ATB Pilotage Required Based on Combined Gross Tonnage


#1

Greetings,

I’m sure this will garner a quick answer since I’m pretty shabby with the CFR’s and often overlook things.

We recently told dispatch that we needed a pilot for the transit upriver from sea into the anchorage for bunkers but later would not need a pilot to shift across the channel to the berth. It’s barely a quarter mile. Our boss said that we had to take a pilot even for short shifts because we are over 10,000 gross “combined.” This unit is an ATB, our tank barge is 9787 Gross Tons and the tug is SOLAS at 197 GRT and 682 ITC. Is this true that the “combined” tonnage is the deciding factor? I was always under the impression that so long as the barge was under 10,000 GRT that we didn’t need a pilot so long as we had recency. In 46 CFR § 15.812 they reference the barge and the tug as separate vessels and I couldn’t find anything governed by “combined” tonnage save for sea service accrual. Is there a NVIC or something out there that I’m not seeing?

We’re happy to take the pilot as we typically do regardless of recency since the charter is happy to pay for them. It just seemed unnecessary for such a short shift; you know, trying to save them money. So this is really just a matter of curiosity.


#2

U.S. Coast Pilots might be easier to use as a source then direct to the CFRs. Between the requirements for pilotage and the definitions section you might find the answers, or at least the specific cfr you need to look at.


#3

Which river?
A barge is a barge whether pushing or towing.


#4

According to my math 9787 + 197 = 9984


#5

Depends where you are. Each pilot association sets there own requirements for a pilot to board. In Jacksonville, a river pilot, state pilot, will come on an atb or us flagged tanker and ride them to the berth. Part of the way up the docking master, federal pilot, comes on a takes over. If the atb or tanker shifts, all that is needed is the federal pilot, docking master. When the atb or tanker leaves to go back offshore, both the state and federal pilot will be onboard for departure. Once the ship leaves the dock, the federal pilot disembarks and the state pilot stays on the rest of the way. Odd yes, but works real well.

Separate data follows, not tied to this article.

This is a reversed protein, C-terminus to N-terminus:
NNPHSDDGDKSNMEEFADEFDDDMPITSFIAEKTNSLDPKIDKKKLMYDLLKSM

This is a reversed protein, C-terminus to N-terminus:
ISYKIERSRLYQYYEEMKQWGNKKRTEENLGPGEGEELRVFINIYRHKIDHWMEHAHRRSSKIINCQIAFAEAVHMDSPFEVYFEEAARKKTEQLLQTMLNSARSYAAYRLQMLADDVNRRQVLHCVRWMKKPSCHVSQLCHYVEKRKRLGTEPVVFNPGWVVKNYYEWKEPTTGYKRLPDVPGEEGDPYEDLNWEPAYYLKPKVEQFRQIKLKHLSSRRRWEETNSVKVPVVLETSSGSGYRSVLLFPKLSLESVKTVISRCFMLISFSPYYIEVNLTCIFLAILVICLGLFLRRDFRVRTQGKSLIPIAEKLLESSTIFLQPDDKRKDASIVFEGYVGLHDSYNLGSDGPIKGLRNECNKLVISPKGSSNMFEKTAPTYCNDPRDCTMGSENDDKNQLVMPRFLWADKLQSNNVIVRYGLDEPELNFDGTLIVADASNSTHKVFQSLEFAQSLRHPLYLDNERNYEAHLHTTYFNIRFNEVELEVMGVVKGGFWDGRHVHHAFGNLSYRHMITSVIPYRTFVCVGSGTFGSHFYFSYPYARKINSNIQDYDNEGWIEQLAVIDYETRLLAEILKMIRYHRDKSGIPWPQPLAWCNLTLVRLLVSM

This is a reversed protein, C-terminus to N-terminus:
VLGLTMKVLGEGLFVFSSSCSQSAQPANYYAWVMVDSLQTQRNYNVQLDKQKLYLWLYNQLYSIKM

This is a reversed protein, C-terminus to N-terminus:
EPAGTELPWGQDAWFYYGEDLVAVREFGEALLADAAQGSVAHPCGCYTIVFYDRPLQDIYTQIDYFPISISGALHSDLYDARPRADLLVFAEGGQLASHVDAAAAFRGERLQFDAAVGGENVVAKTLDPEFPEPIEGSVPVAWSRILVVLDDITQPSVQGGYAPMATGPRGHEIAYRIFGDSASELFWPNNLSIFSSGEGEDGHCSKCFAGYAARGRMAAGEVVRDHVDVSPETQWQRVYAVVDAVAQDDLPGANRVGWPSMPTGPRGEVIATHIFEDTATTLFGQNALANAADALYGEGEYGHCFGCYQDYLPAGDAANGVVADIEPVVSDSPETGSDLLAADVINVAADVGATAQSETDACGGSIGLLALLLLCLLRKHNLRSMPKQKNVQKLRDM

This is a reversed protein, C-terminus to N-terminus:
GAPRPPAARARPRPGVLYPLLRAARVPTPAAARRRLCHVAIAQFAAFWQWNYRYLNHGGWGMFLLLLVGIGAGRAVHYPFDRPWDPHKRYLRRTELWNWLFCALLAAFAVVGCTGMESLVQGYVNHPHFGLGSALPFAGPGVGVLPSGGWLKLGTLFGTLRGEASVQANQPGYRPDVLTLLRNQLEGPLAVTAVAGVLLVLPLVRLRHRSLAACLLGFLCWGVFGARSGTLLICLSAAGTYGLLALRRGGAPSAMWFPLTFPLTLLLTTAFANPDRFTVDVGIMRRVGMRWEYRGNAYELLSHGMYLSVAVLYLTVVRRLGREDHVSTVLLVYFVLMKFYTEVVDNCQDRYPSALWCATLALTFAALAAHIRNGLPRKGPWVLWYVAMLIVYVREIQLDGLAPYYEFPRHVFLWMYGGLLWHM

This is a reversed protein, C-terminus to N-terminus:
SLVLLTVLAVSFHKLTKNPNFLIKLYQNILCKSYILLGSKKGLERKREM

#6

Here’s what the Coast Pilot says about JAX:

Pilotage, Jacksonville
(103) Pilotage is compulsory for all foreign vessels and for
U.S. vessels under register. Pilotage is optional for U.S.
coastwise vessels that have on board a pilot licensed by
the Federal Government. Pilotage is available from St.
Johns Bar Pilot Association, 4910 Ocean Street, Mayport,
FL; telephone 904–249–5631, FAX 904–249–7523;
email admin@jaxpilots.com. Federal Pilots for inner
harbor shifts and docking services can be reached at
904–757–6900 Florida Docking Masters Association or
on VHF-FM channel 7A and 904-642-9880.


#7

The use of GT and GRT is confusing. In this case the combined Gross Tonnage is 10469 (GT).
If you guys gets confused, how are foreigners going to keep this straight??
Time to go ITC only??


#8

I could not agree more.


#9

You should be consulting your “State” authority for whether pilotage is required.

The USCG regulates US flag vessels, yes. But the authority regarding Pilotage falls to the local jurisdiction, the State in which you are transiting their waters. It is confusing. But the effort errs on the side of safety. Foreign ships are actually easier to manage, as there is typically a clear and simple rule for them…you’re a foreigner.

For US flag ships and mariners, there are special rules to ironically, make it easier for them. But calling for a State Pilot is still the safest thing to do. Especially if the charterer is willing to pay.

We are confronted with this issue where I work all the time. Local USCG COTP has set some guidelines that are pretty clear. Our local Harbormaster (State employee) defers to them, simply because he doesn’t know what’s best to do. Better to err (again) on the safe side.


#10

Depends where you are. Each pilot association sets there own requirements for a pilot to board.

In theory, the associations have no direct/absolute say on state pilotage requirements. State Pilotage Authorities (usually a board of commissioners, overseen by the state legislature and/or governor) are the ones who decide that. Certainly on paper, that’s how it’s supposed to work. Different stakeholders (pilots, shipping associations, etc) all get their two cents in…

In 46 CFR § 15.812 they reference the barge and the tug as separate vessels and I couldn’t find anything governed by “combined” tonnage save for sea service accrual.

It’s all in 46 CFR 15.812, as you’ve already found. Federal pilotage requirements are the same for all U.S. ports. U.S.-flag vessels meeting certain tonnages (depending on type) under coastwise endorsements and on domestic voyages only require a Federally-licensed Pilot. States are specifically prohibited from imposing further restrictions to vessels that meet these criteria.